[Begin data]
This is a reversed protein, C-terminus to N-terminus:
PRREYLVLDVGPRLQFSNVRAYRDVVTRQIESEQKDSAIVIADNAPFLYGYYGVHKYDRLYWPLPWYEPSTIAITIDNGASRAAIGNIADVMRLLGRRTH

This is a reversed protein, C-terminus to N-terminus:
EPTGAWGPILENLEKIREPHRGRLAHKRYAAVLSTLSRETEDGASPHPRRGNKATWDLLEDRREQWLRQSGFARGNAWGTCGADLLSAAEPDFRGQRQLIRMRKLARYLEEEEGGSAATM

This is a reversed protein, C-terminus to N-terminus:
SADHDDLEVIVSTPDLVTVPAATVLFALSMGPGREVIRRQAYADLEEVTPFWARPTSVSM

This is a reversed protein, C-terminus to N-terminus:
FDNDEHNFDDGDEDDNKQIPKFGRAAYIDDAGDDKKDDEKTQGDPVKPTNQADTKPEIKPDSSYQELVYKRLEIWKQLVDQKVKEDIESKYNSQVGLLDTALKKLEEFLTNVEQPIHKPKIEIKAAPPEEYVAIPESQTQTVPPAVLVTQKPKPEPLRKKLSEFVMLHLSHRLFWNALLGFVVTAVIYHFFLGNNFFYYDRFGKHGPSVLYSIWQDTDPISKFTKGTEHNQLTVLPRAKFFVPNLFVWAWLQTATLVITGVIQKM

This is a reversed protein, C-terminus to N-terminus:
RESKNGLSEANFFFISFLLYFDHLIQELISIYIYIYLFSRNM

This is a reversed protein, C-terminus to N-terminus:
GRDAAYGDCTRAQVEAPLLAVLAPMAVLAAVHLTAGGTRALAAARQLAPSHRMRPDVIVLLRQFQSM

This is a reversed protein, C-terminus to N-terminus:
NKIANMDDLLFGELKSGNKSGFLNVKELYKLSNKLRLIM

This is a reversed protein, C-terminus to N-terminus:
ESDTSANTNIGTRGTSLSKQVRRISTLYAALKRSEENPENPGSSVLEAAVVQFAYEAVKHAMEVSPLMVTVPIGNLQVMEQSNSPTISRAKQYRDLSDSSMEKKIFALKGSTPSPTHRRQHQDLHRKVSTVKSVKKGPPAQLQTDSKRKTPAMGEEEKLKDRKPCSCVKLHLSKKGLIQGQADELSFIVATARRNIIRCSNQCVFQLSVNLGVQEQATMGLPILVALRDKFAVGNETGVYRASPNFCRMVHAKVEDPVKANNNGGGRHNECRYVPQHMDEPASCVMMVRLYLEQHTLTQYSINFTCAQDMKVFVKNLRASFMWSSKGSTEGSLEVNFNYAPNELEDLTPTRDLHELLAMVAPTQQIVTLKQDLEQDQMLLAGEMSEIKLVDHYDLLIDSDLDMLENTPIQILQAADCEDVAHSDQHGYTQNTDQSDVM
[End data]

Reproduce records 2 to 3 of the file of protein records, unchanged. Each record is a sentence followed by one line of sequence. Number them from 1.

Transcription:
This is a reversed protein, C-terminus to N-terminus:
EPTGAWGPILENLEKIREPHRGRLAHKRYAAVLSTLSRETEDGASPHPRRGNKATWDLLEDRREQWLRQSGFARGNAWGTCGADLLSAAEPDFRGQRQLIRMRKLARYLEEEEGGSAATM

This is a reversed protein, C-terminus to N-terminus:
SADHDDLEVIVSTPDLVTVPAATVLFALSMGPGREVIRRQAYADLEEVTPFWARPTSVSM